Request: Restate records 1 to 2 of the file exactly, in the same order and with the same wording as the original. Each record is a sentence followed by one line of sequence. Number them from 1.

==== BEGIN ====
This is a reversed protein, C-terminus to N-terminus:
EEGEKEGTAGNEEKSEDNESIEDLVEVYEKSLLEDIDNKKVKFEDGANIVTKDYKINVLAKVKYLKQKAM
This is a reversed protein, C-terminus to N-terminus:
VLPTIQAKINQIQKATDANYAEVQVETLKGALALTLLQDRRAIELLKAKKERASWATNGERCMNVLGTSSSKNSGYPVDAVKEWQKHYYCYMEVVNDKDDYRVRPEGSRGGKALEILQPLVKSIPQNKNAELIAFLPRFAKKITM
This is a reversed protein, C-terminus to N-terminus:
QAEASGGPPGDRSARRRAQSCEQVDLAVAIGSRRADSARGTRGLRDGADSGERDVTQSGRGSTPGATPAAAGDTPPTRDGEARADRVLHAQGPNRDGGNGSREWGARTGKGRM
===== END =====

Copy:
This is a reversed protein, C-terminus to N-terminus:
EEGEKEGTAGNEEKSEDNESIEDLVEVYEKSLLEDIDNKKVKFEDGANIVTKDYKINVLAKVKYLKQKAM
This is a reversed protein, C-terminus to N-terminus:
VLPTIQAKINQIQKATDANYAEVQVETLKGALALTLLQDRRAIELLKAKKERASWATNGERCMNVLGTSSSKNSGYPVDAVKEWQKHYYCYMEVVNDKDDYRVRPEGSRGGKALEILQPLVKSIPQNKNAELIAFLPRFAKKITM